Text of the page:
Arredondo wasn’t surprised either. As a 14-year-old, she had witnessed her hometown St. Louis parish go through a similar experience. However, there’s something about this time, 13 years later, that makes it different. She credits new conversation around consent and the Me Too movement with helping victims feel like they don’t have to hide.
In Good’s words, “We’re more real. We’re more willing to address the reality of our human existence: the brokenness as well as I think we are mindful, attentive, aware that we’re not getting anywhere if we don’t. We’re only making the problem worse.”
Good hopes this will be a pivotal point for the Church.
“Maybe I’m a fool, but I continue to have hope that God’s hand is somewhere and will get us through this messiness as it has before, and the Spirit will move in such a way that we right ourselves again,” Good said softly.
Arredondo, too, asserts that moments like these can be good for institutions.
“The Church owes itself some true honesty, and it is getting a huge dose of humility,” Arredondo said. “That combo can be transformative if they let it.”
In addition to letting that humility be transformative, Arredondo believes that there needs to be introspection and examination of some of the traditions that are perpetuating abuse and violence. She questions the way that priests have been formed in seminary and the expectations placed on them.
“Do we build [priests] into a mindset that they have to be perfect?” Arredondo asked. “And is that an illusion that they feel like they have to uphold when they’re not? It’s that illusion that they’re trying to protect, thinking that they’re also protecting the Church, when in reality it’s toxic.”
That’s where Arredondo believes the true conversation lies— a conversation that involves the laity, or non-clergy members.
“There’s people who have been in this Church their whole lives, or people who have converted because they’ve feel really powerfully connected to the Church, who can offer some amazing perspective,” she said. “And maybe they’re not steeped in doctrine, but maybe that’s better. Because I think that the doctrine is also part of what perpetuates the power cycle that can be corrosive.”
Good echoed the need for laity to be involved in reforming the Church.
“Otherwise if we just leave it to the same system to solve the problem, nothing’s going to get changed,” Good said.
She says she understands why people would want to leave the Church. Arredondo replies that for many people, this can stand as another justification or knock against the Church. Both Arredondo and Good emphasize that change can only take place if believers are willing to remain and work toward that change.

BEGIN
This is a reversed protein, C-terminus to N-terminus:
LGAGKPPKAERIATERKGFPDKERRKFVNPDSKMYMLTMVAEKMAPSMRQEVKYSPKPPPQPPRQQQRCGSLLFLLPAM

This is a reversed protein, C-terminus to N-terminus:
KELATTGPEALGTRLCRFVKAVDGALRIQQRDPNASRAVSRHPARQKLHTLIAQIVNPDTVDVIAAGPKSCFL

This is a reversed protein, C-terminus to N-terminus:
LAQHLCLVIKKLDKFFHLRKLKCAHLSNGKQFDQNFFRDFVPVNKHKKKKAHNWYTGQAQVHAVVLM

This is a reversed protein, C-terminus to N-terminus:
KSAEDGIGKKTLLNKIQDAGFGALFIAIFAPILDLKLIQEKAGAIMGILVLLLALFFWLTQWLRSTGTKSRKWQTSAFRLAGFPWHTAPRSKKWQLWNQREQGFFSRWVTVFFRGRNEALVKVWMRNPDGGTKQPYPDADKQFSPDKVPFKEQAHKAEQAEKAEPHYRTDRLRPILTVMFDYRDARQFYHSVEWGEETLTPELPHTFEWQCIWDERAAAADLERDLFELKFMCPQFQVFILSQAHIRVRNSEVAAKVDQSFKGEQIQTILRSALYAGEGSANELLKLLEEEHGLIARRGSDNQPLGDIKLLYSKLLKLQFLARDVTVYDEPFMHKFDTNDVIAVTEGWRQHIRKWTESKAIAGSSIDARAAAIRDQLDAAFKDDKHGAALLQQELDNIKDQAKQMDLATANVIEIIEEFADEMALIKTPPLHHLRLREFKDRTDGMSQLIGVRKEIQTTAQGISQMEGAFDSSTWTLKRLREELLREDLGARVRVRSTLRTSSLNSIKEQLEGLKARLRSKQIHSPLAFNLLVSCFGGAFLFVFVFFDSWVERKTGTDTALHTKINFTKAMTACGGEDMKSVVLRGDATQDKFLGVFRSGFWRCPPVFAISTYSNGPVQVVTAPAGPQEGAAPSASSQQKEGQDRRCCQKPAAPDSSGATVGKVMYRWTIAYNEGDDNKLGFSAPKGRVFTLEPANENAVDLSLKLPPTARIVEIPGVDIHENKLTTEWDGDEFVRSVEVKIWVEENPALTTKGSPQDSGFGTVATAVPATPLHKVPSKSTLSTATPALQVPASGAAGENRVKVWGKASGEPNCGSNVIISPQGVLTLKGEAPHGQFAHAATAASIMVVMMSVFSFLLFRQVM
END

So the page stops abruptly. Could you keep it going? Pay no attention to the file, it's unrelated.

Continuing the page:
However, there’s a healing that must take place first, and that process is only just beginning.
“Read the Gospel,” Arredondo said. “Heal your heart in scripture… When our institutions fail us, we have something really beautiful right before us that we can turn to for comfort.”
“Helpless, helplessness”—that’s what Richmeier felt when he first learned of the comprehensive report detailing widespread sexual abuse and subsequent cover-up by the clergy in Pennsylvania.
Father Garry Richmeier, of St. James Catholic Church sits comfortably outside of Crow’s Coffee, his hands around a paper coffee cup, fidgeting lightly with a stirring stick.
“And sadness, mostly for the damage that was done to the people,” Richmeier said.
Helplessness and sadness, but not suprise. Richmeier explains that Pennsylvania is merely a piece of the an ongoing, widespread revelation.
“There is more yet to come,” Richmeier said. “It’s not surprising that more information comes out but [that] doesn’t make it any better or easier.”
Though no longer surprising, Richmeier explains how this account of abuse is different from similar reports out of Boston and even Kansas City in years passed. He distinguishes the Pennsylvania report as having a greater depth of information.
“It sounds like [the abuse] was more intentional and more systematic,” Richmeier said.
He distinguishes that this time, “the hierarchical, structural Church [is] feeling more of the heat, more pressure to do something.”
For Richmeier, the best way to do “something” would be to restructure the hierarchy of the Church in the interest of implementing checks and balances on people in positions of authority. Richmeier believes that if left unaddressed, the Church will continue in the same direction.
“Any organization is at risk of doing what they do to self-perpetuate and to protect their own butts, the Church is no different,” Richmeier said. “Explaining away behaviors is part of [that].”
Richmeier cites this as the reason behind the Church’s tendency to protect their image “at the expense of children.”
He describes a culture of cover-up in which Catholics have been taught to equate the words of the Church with the word of God.
“People have been taught not to distinguish,” Richmeier said.
Following this logic, questioning the Church would be questioning God, leading to the acceptance of large-scale cover-ups.
“If you’re trying to uphold the image of being Christ on earth—first of all, you can’t, that’s impossible,” Richmeier said, laughing. “If you try to hold that image then you have to say well, ‘we don’t make mistakes’ because Christ doesn’t make mistakes.”
Tentative but hopeful, Richmeier trusts that, “When truth is spoken, it has a good effect— truth will win out.” He offers Pennsylvania as an example of the “truth coming out,” denoting that it will not be the last time.
“When we hear about it again some place, when that happens, truth will come out, and as hard as it is, I think that it’s important,” Richmeier said with certainty.
Richmeier says more definitively this time he is indeed, “hopeful.”
“The truth will happen when people in the pew, will call the Church to accountability by speaking the truth,” Richmeier said.